In 1902 Reynolds wrote in a letter to the Colonial Secretary that in 1860 he had ‘sent up all the iron work belonging to the wreck’ (quoted in Gerritsen, 1995), again suggesting that he had located the wreck and taken material from it.
STATEMENT OF SIGNIFICANCE
There have been many searches during recent years for this wreck. People such as Thomas O’Brien and Greg Haywood worked together, other searchers included Rupert Gerritsen, Chris Halls and staff and students of the Maritime Archaeology Department of the Western Australian Museum.
Two cannon found in the 1970s were sometimes thought to be associated with the Deadwater wreck. These however are more likely to be the ones lost from the Grace Darling (see entry).
The discovery of the remains of the Deadwater wreck may solve one of the most intriguing mysteries to face maritime archaeology in Western Australia.
The Deadwater wreck most probably pre-dates European settlement on the west coast, and is therefore of significance because of its age.
Bonnemains, J., Forsyth, E., & Smith, B., (eds.), 1988, Baudin in Australian Waters: The Artwork of the French Voyage of Discovery to the Southern Lands 1800–1804. Oxford University Press, Melbourne.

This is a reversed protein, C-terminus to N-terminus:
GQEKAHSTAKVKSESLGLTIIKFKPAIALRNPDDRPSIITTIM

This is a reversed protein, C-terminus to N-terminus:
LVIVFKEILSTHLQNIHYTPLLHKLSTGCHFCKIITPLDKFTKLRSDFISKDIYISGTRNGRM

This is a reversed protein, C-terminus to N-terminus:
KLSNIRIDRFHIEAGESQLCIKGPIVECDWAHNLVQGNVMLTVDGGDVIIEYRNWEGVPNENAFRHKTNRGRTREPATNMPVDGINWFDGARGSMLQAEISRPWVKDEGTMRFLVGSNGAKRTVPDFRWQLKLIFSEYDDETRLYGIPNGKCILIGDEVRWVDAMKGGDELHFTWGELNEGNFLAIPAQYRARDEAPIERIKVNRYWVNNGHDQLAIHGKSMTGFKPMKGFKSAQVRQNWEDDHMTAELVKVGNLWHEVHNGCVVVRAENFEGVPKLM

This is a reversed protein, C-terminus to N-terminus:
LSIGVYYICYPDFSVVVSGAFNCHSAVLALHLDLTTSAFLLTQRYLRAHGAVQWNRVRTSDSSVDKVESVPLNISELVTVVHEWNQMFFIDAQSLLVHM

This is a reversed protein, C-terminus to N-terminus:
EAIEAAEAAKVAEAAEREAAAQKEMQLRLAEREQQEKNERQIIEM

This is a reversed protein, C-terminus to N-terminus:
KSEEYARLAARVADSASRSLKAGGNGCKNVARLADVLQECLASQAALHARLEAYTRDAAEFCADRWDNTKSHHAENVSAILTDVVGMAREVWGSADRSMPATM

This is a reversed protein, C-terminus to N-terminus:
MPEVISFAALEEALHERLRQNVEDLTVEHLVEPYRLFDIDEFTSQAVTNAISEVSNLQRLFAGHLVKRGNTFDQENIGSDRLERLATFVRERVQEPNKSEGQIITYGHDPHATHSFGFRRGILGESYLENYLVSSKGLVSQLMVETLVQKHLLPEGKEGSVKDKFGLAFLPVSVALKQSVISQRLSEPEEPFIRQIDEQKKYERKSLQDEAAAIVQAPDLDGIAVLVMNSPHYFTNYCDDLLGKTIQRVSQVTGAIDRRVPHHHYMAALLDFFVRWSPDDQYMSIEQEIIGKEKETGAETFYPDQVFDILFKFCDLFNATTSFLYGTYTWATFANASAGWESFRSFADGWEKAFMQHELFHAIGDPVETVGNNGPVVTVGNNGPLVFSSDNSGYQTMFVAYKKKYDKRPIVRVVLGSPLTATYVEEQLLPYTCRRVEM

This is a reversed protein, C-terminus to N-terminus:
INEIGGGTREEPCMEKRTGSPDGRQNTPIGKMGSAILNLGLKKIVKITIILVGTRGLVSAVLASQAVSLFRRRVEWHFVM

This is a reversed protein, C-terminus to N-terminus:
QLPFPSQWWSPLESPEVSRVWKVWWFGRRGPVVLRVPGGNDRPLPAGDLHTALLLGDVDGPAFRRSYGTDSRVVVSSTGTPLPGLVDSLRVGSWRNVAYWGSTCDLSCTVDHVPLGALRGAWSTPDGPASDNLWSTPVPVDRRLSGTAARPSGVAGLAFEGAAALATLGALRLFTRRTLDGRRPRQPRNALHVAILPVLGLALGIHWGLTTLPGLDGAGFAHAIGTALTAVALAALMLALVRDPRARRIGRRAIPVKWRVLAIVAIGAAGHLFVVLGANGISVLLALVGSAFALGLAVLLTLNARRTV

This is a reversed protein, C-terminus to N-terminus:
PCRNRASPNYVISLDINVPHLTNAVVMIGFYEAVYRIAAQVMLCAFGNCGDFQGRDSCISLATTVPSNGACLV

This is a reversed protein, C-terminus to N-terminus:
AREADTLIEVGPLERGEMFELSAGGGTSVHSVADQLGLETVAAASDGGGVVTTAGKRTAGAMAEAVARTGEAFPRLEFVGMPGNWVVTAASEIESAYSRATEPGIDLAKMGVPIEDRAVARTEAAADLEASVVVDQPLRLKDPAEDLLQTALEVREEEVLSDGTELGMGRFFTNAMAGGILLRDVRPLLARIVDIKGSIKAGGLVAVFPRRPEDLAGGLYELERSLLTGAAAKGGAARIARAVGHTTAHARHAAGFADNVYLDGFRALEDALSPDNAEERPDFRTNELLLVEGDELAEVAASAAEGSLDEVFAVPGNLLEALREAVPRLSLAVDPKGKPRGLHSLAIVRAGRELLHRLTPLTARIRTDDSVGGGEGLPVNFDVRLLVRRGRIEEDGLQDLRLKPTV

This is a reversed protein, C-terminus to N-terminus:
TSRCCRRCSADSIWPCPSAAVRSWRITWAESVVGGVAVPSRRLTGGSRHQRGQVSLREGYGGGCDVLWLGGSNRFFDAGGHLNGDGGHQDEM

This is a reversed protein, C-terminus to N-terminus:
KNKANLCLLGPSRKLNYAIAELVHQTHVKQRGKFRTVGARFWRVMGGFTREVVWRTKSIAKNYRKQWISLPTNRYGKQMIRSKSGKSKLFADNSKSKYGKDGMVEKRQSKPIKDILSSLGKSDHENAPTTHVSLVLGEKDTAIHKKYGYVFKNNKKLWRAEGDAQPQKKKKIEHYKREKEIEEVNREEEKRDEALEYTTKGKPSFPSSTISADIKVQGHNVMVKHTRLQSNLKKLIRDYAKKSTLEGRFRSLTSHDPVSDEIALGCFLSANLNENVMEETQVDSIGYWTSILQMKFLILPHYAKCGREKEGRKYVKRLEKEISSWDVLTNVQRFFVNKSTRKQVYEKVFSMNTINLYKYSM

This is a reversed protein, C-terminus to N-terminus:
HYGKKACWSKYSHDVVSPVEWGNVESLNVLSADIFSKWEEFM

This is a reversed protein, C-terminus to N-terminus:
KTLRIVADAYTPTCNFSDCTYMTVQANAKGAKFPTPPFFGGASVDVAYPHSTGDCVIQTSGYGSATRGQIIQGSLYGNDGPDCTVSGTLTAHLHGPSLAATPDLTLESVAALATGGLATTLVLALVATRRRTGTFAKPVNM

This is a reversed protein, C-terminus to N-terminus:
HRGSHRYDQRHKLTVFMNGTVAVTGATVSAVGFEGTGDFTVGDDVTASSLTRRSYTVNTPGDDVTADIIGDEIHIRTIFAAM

Coroneos, C., Smith, T. & Vosmer, T., 1990, Report on the Deadwater Wreck: in partial fulfillment of the 502 component for the Graduate Diploma in Maritime Archaeology, 1990. Unpublished manuscript.
Dedman, R., 1993, South-West by South: The Maritime Story of the South-West and Southern, Western Australia, Volume 1, from Discovery to Settlement. Self published.
Gerritsen, R., 1995, An Historical Analysis of wrecks in the vicinity of the Deadwater, Wonnerup, Western Australia. Report—Department of Maritime Archaeology, Western Australian Museum, No. 97.
Grant Watson, E.L., 1968, Journey Under the Southern Stars. Abelard-Schuman Limited, London.
Gregory, F.T., 1861, On the Geology of a Part of Western Australia. The Quarterly Journal of the Geological Society of London, Volume 17, Part 1. Longman, Green, Longmans, and Roberts, London.
Halls, C., 1981, Mystery Wreck of the South West. Port of Fremantle Magazine—Summer, 1981.
Henderson, G., 2007, Unfinished Voyages: Western Australian Shipwrecks 1622–1850. University of Western Australia Press, Crawley.
Ingleton, G.C., 1944, Charting a Continent: A Brief Memoir on the History of Marine Exploration and Hydrographical Surveying in Australian Waters from the Discoveries of Captain James Cook to the War Activities of the Royal Australian Navy Surveying Service. Angus and Robertson Ltd, Sydney.
Nelson-Broad, E., 2002, The Lockeville Legend. Limited Editions, Perth.
Western Australian Museum, Department of Maritime Archaeology, File No. 405/71—Bunbury wrecks.
Withers, E.H., n.d., Happenings Through the Years. Unpublished manuscript.
When Lost unknown
Where Lost Reputed to be in Deadwater Wonnerup
Unique Number 1654